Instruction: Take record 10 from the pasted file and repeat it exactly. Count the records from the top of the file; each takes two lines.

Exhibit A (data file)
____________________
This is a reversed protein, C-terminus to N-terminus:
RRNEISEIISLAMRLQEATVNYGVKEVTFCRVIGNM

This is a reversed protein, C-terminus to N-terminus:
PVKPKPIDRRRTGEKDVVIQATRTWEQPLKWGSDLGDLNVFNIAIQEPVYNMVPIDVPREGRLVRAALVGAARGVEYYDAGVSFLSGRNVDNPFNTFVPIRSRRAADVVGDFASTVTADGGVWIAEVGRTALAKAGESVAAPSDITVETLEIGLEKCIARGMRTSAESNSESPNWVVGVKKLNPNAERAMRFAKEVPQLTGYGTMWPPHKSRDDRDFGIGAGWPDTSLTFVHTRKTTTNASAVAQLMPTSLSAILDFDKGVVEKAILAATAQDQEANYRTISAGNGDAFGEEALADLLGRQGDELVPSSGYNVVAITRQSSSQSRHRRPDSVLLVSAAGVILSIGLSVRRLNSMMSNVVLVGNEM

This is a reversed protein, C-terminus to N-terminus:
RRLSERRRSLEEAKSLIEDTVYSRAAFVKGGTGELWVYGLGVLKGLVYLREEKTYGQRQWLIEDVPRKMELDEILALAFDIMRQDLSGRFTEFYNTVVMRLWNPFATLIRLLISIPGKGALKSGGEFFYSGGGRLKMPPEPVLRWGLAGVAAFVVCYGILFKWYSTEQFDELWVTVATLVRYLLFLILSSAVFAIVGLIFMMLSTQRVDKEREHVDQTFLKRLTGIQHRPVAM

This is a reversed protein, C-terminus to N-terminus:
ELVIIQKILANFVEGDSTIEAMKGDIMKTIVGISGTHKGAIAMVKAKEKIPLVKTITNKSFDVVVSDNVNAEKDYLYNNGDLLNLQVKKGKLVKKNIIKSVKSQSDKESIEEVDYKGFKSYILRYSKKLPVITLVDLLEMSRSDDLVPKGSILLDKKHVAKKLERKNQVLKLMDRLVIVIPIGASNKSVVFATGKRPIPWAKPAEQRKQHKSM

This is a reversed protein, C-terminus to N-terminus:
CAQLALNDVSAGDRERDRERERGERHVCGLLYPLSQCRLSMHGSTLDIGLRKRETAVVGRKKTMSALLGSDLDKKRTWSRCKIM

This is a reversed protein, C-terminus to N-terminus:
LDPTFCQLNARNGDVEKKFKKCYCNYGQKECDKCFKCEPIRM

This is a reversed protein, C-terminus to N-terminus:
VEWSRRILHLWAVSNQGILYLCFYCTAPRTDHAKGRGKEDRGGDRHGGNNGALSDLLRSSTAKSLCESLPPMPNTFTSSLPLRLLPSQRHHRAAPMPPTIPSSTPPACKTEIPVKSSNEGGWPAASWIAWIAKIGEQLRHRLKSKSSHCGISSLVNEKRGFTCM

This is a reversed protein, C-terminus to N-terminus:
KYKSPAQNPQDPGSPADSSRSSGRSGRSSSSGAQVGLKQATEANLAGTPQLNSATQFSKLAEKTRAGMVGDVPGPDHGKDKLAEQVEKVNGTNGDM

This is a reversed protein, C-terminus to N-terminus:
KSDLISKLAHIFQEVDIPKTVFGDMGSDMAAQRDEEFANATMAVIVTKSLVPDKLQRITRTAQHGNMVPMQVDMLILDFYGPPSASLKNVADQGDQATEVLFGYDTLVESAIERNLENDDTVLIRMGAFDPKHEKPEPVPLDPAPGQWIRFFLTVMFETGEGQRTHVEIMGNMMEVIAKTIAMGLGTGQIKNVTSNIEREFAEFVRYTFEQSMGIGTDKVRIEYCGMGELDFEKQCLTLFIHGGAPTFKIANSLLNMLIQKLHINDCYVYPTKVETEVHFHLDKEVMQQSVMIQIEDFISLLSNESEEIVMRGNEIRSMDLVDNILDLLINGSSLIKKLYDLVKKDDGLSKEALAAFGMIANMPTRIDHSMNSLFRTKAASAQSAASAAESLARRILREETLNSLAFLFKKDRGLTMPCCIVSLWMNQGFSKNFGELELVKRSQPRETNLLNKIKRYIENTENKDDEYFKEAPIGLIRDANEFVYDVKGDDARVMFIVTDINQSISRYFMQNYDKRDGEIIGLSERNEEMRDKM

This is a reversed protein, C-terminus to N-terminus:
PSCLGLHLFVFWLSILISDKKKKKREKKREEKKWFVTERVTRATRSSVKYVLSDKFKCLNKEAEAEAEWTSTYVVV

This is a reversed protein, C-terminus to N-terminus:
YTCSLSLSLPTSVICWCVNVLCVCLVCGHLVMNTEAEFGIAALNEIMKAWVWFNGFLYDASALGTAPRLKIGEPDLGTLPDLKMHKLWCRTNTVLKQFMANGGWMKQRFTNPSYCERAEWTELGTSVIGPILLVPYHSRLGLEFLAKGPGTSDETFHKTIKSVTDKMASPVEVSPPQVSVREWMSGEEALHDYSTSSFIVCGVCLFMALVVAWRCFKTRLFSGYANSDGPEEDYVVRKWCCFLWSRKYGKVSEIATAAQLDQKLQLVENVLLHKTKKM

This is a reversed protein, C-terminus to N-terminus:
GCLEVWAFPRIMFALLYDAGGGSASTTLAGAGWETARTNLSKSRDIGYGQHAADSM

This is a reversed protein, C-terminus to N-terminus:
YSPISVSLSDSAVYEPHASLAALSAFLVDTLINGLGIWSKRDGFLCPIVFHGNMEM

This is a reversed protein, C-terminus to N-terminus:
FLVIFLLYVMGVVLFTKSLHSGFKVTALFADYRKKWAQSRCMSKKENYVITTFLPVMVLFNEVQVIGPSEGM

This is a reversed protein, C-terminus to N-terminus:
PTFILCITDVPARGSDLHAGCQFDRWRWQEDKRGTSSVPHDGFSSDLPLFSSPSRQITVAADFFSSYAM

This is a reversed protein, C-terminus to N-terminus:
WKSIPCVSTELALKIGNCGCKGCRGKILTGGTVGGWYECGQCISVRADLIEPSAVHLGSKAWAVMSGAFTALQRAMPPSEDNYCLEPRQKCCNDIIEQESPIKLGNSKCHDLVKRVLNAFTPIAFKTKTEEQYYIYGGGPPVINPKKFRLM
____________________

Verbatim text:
This is a reversed protein, C-terminus to N-terminus:
PSCLGLHLFVFWLSILISDKKKKKREKKREEKKWFVTERVTRATRSSVKYVLSDKFKCLNKEAEAEAEWTSTYVVV